Here, the language of the 1985 amendment could not be any clearer. The 1973 ordinance and 1982 amendment expressly permitted the tax pass-through of increases "... over the property tax for 1972[.]" By adding the term "previous year" and deleting reference to the 1972 tax, there can be no doubt that the governing body intended to amend the provision to limit tax pass-throughs to increases from the immediate preceding year. In the circumstances, we are bound by that clear legislative expression.

Plaintiffs' reliance on Apartment Manage. Co. v. Tp. Comm. of Union Tp., 140 N.J. Super. 220 (App.Div. 1976), and Warwick Raleigh Co. v. City of Atlantic City, 168 N.J. Super. 576 (App.Div. 1979) is misplaced. In Apartment Manage. Co., we held that the term "the previous year" in a similar tax surcharge provision was intended to refer to the year prior to the effective date of the ordinance. Apartment Manage. Co. v. Tp. Comm. of Union Tp., supra, 140 N.J. Super. at 225. In Warwick Raleigh Co., the tax surcharge provision expressly referred to increase in tax "over the property tax of 1972." We concluded that it was "perfectly obvious" that the ordinance intended to permit tax pass-through for all increases since the base year 1972. Warwick Raleigh Co. v. City of Atlantic City, supra, 168 N.J. Super. at 579-580. However, in neither case was there a clear legislative history, as we have here, expressing the governing body's intent to modify the surcharge *259 to permit only pass through of tax increases from the immediate preceding year.

Plaintiffs had no "vested" right to a tax surcharge for the entire increase in taxes since 1972. A municipality has the power to permit or not permit a tax pass-through to tenants and the failure to make such provision is not fatal so long as the entire rent leveling ordinance meets the constitutional test of providing a fair and reasonable return. Dome Realty, Inc., et al. v. Paterson et al., 150 N.J. Super. 448, 453-454 (App.Div. 1977). If a tax surcharge is allowed, it must be compatible with the overall purpose of the rent control enactment. Ibid. Constitutional provisions do not require that rent control ordinances allow landlords to recover all increases in their operating expenses. Brunetti v. Borough of New Milford, 68 N.J. 576, 597-598 (1975). The regulatory scheme is not required to take a particular predetermined form, so long as the scheme is not wholly arbitrary and unreasonable. Hutton Pk. Gardens v. West Orange Town Council, 68 N.J. 543, 569 (1975). It need only permit the efficient operator to enjoy a "just and reasonable" return on its property. Mayes v. Jackson Tp. Rent Leveling Bd., 103 N.J. 362, 367 (1986).

The North Bergen ordinance permits a maximum annual 2 1/2% increase over the last prior base rent during any calendar year. However, it also permits an increase for hardship. Landlords having 10% or more equity may apply for an increase if their annual operating expenses exceed 75% of total annual gross income. Thus, plaintiffs here may pass the entire tax increase from the preceding year directly to the tenants and include the remaining increase since 1972 as an annual expense in calculating its operating costs. If their operating expenses exceed 75% of their total annual gross income, they are entitled to a hardship increase to the extent that operating expenses are reduced to the 75% threshold. Any hardship granted becomes part of the landlord's base rent and is charged to the tenants in succeeding years. It is therefore clear that plaintiffs are not *260 compelled to "absorb" the entire tax increase since 1972, as they claim.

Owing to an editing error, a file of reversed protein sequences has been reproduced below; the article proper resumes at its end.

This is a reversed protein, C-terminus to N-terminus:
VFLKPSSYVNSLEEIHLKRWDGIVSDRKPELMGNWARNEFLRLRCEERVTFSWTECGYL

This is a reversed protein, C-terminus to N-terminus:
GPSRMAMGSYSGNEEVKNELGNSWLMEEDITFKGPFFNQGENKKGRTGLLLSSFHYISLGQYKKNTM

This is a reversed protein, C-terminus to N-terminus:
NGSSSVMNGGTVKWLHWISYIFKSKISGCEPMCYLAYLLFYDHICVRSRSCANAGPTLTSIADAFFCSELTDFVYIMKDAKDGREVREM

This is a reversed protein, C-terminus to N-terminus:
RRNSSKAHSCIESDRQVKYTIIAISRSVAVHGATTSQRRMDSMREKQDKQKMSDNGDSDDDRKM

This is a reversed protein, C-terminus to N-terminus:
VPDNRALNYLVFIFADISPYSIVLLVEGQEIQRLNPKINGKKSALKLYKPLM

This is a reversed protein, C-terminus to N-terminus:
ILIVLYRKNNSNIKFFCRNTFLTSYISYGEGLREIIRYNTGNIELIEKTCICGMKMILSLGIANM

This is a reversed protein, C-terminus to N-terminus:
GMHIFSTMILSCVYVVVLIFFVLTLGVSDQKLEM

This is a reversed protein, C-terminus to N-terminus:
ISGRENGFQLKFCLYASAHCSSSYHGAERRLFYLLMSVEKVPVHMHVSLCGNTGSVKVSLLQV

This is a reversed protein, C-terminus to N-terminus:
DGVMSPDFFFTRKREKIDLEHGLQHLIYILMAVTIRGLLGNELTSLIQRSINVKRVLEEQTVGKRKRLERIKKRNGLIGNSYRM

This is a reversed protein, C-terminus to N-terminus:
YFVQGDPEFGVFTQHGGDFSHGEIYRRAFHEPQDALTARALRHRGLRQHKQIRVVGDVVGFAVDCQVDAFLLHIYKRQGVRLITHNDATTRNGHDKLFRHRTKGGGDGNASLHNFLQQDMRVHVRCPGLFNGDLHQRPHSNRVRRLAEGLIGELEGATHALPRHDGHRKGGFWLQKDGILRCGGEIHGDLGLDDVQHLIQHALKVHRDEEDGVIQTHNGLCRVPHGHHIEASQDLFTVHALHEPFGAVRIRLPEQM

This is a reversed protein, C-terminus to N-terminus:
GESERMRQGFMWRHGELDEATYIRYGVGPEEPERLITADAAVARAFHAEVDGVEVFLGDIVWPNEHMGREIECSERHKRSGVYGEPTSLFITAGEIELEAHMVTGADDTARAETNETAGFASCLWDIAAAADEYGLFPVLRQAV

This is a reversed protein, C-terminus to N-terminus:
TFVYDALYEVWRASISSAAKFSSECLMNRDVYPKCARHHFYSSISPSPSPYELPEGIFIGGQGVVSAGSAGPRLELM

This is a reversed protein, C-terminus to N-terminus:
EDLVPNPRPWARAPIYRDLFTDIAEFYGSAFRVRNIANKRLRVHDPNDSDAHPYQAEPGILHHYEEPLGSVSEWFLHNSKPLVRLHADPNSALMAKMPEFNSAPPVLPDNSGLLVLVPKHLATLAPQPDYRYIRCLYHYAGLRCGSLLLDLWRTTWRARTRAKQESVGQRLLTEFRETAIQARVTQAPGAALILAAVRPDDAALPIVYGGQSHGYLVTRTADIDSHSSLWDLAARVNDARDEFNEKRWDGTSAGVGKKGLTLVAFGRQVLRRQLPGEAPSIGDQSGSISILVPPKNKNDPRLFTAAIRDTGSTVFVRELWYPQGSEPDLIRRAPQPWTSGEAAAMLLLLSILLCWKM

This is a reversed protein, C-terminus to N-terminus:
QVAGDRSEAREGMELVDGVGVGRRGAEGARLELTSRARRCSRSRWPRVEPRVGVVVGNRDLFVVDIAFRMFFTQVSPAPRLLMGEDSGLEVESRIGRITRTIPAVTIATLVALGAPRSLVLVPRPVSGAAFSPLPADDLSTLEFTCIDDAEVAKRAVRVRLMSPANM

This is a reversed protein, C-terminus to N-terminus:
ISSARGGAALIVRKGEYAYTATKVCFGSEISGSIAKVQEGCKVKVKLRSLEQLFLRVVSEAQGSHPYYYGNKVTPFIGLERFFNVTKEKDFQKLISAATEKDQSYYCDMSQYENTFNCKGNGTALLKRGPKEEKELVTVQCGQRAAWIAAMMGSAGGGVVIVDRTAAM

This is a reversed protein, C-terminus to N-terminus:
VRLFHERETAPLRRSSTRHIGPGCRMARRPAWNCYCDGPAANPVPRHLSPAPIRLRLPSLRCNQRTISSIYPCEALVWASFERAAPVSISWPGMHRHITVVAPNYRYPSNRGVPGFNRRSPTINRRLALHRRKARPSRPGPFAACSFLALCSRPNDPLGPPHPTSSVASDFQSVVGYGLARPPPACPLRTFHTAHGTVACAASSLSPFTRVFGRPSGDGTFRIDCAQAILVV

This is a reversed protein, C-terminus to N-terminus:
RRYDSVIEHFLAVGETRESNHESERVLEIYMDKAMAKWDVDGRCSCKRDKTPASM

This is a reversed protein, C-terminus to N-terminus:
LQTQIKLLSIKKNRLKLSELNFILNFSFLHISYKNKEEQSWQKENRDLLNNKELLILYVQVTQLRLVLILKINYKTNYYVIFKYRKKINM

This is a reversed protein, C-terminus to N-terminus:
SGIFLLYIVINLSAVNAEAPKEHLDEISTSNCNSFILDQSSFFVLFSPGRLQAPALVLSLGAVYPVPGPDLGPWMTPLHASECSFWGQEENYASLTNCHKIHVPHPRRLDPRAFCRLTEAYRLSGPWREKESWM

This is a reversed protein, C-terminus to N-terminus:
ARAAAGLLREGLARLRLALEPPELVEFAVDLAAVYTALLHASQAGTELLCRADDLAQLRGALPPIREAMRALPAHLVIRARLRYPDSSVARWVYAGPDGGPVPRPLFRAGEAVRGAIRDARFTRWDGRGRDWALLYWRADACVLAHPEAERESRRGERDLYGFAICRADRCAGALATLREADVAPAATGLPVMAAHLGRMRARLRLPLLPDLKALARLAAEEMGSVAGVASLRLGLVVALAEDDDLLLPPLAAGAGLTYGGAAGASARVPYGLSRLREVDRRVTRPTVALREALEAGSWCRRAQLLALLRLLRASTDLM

Plaintiffs asserted at oral argument that it was unfair to require them to proceed with a hardship variance because of the time and expense incident to such an application. The North Bergen ordinance, in our view, provides for a relatively prompt disposition of hardship applications. A hearing must be held no later than 45 days from the date of a complete application and the Board must render its decision within 45 days of the conclusion of the hearing. Absent here is the "regulatory lag" which may add to the confiscatory nature of a rent control ordinance. See e.g. Helmsley v. Borough of Fort Lee, 78 N.J. 200, 229 (1978). Moreover, as earlier observed, hardship increases are added to the base rent, thus relieving landlords from having to reapply annually to maintain the increase. See Parks v. Tenants Ass'n of Holly Hill, 213 N.J. Super. 511, 520 (App.Div. 1986). In any event, if plaintiffs claim that the North Bergen ordinance is confiscatory, their remedy is to challenge the ordinance as a whole in a separate action.